Rayanna lived comfortably in the Independent Living wing for about seven years. We, as her closest family members, started to see indications of dementia beginning in early 2016. It started very subtly; not following the right directions on the car drive, misplacing common everyday items, mixing up dates and times of appointments. We started to become more concerned and took a more active role in her everyday life by visiting every morning and accompanying her on various errands and outings. During this time, we kept in regular communication with the staff at Waterford Place to compare notes on the behavior we were witnessing and to discuss what conditions would need to be present to indicate that she needed more supervision in her everyday life.
One of the things that started occurring relatively early on was Rayanna getting confused about the time of day. As it turns out, her sleep cycle had changed, and she was misinterpreting the time showing on her clock and wristwatch. Every morning when she woke up, she would call down to the front desk to let everyone know she was alright and instead of her calling at 6 or 7 AM, she would call at 2 or 3 AM! She also started to miss her regular morning group chat that she had participated in for years with a group of friends. When she did wake up and make it into the lobby in the early morning, she would comment about how dark it was for the middle of the afternoon, when it was only about 3 AM! We began to realize that she was taking a nap during the day, something she had rarely done before, and when she woke up from the nap, she would think it was the following morning. We looked for guidance on how to handle this and one of the things that was recommended was to keep her occupied during the day so she wouldn’t have the chance to nap. We ended up contracting with Sunset Home Services to have someone come by in the early afternoon just to visit with Rayanna for an hour or so. This person could also do any chores that Rayanna might want to have done, but what actually happened was that they would just sit and talk. This had a positive impact on the situation although it did not completely eliminate the date and time confusion Rayanna experienced.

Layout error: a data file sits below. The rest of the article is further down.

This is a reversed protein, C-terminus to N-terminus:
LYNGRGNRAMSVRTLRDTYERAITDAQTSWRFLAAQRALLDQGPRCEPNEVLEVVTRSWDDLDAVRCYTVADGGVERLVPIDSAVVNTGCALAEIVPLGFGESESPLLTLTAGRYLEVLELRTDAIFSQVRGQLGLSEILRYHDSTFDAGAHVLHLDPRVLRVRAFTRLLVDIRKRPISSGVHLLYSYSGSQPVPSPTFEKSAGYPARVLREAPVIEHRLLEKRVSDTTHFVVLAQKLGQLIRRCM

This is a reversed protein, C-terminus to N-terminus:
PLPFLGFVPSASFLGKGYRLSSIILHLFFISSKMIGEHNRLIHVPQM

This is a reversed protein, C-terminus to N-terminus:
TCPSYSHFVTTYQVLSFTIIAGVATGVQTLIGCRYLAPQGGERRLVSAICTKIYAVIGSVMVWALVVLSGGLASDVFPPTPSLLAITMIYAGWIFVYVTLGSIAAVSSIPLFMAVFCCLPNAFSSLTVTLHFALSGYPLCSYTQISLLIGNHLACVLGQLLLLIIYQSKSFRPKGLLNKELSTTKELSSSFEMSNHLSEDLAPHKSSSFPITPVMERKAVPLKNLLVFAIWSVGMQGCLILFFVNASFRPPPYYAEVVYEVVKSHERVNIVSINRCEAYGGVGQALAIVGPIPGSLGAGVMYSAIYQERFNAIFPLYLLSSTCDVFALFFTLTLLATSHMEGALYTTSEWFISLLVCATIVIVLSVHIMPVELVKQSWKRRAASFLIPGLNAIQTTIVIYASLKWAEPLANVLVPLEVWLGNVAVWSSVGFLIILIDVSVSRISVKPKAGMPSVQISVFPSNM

Over the next year or so, we did witness a consistent decline in Rayanna’s memory and abilities. We ended up taking her car keys away in late summer of 2016 shortly after an incident when she got a date and location confused for a fundraising dinner she had been invited too. Shortly thereafter, we had her cognitive abilities tested, and her personal doctor told her she should not be driving. From that point forward, no matter where she had to go, we would drive. That gave us a little more comfort that she wouldn’t cause or be involved in an accident or end up being lost somewhere. We modified our schedule so that it would include time to take Rayanna on weekly grocery shopping trips, hair salon appointments and attending church every Saturday or Sunday. This was difficult for us, although having four capable drivers available did help a bit. Despite that, every so often we would simply not be able to accommodate a certain appointment for her, and when that would happen she would blame her not being able to drive on one particular individual that had absolutely nothing to do with it! We felt bad about Rayanna having animosity directed at someone who had done nothing wrong and, in fact, had always been very pleasant to Rayanna, but there was nothing we could do about it.
We started to write out a weekly schedule for Rayanna with details on when we would stop by, any appointments that she had, or important events such as birthdays, Waterford activities she could attend, or anything else that would be of interest of her. Each day, we would cross out those events that had passed, and we would review the upcoming events with her. We also gave copies of this schedule to the front desk so they would know what her schedule looked like as well so they could help if she ever got confused about a particular date and time.